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Senior Contributor

OptionEye - Macro Outlook - April 29th

Good morning. 

 

Overnight, grains quiet. Corn up 1, beans unchanged and wheat up 2. Corn currently experiencing its longest slump since July as beans fight for acres. 

 

Stocks are a little lower this morning as Europe hovers near unchanged. The S & P future is off just over 2 points this morning. 

 

Oil is a little lower to $56.72 down .34 cents. Gold is lower as well by $4.63 down to $1207.55. 

 

The 10 year yield finally broke out of that range and only by a little. It currently sits at 2.00% as we await the Fed announcement today. That last time the 10 year was at this level was right before the Fed meeting the last time around in March. 

 

We get GDP today which should be a huge look into what is happening out on main street. We also get Mortgage Apps and Personal Consumption so today will be a big day as far as data. Although the 10 year yield has risen as of late in a defensive move against any Fed action today, the general consensus is that they will not make any changes. Most wil be looking for any clues in the their rhetoric. 

 

 

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GDP growth only ........

.2 % rate for the first quarter. .2 %  !!!

 

Strengthening $$$ is part of the culprit.

 

So much for inflation. For the life of me I can't figure how some are viewing this all as decrease in the value of the $US and inflation. The only explanation must be the demands of a certain ideology. How many years have we been told wild inflation was just around the corner? There appears to be ignorance about current economic conditions necessary for inflation.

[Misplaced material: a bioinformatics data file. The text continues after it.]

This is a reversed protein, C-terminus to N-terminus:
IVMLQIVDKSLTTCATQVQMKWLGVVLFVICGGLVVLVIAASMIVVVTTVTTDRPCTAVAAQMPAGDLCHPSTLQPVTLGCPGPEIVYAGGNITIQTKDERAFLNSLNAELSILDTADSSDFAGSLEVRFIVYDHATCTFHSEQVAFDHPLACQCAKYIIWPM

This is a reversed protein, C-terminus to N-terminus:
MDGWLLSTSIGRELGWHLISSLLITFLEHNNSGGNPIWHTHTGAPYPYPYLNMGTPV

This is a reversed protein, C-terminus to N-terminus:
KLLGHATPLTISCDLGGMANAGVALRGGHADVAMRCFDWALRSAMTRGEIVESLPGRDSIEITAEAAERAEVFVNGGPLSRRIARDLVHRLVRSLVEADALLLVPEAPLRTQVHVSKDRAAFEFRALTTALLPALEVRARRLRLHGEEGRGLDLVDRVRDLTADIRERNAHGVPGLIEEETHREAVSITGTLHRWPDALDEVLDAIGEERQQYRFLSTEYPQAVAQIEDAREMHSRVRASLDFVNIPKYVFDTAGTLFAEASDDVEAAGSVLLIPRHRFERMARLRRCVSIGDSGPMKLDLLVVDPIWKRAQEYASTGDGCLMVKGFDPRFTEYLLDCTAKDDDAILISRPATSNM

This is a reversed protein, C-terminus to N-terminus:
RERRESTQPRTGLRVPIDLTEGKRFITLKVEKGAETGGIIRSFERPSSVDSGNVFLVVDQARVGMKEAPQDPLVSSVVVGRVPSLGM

So, we have a strong $US and many who predicted inflation have a problem with it. The circle has to be squared somehow. Let's hear it!

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Re: OptionEye - Macro Outlook - April 29th

Pal, is the dollar "strong" or the fastest horse at the glue factory? Just because banks are sitting on the printed money and never makes it to main street, I don't think k is something that is either to be celebrated or think is sustainable. One day the politicians (that always take the easy road) will have to pick from extreme austerity or inflation.It already has gone on longer than most rational think it could and will probably go on a lot longer still.
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Re: OptionEye - Macro Outlook - April 29th

There is no evidence in sw ks  that the dollar is stronger.  There is evidence that corn and gasoline are of lesser value, but not that the $ is stronger.  The price of acquiring dollars is nearly the same as the last 7 years.  Very cheap.   And in very few cases does the $ buy more goods and services..

 

Maybe for China, but not for farmers.

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Re: OptionEye - Macro Outlook - April 29th

Currency is relative to other currencies. That's the story of economics.

 

I think funneling money for assets to the financial sector is the least efficient way to help the economy. But, if Congress isn't going to do any work then the lifting is left to the Fed. Simple as that. Congress is ignoring its responsibility in the modern economy.

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Re: OptionEye - Macro Outlook - April 29th

I appreciate ya Palouser, but to say that currency is not related to it's purchasing power in goods or services, but only to other currency is a bad case of tunnel vision.  

Without the comparison to goods or services purhased in a time reference, there is no way to know which currency is changing.

 

The fed is not lifting anything just imposing more transfusions to the blood streem while we continue to bleed.  

 

My point is we need private economic growth.  I think public debt will hinder that process for decades. ------ 

 

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Re: OptionEye - Macro Outlook - April 29th

Public debt is not now a hindrance to growth. But, I'd sure like to hear you make a case for it. I know that argument, and at this time we don't meet the conditions for it.

 

I believe you've already made the case that money is cheap to get ahold of for investing for almost no interest. So, why isn't there a run to borrow and invest ???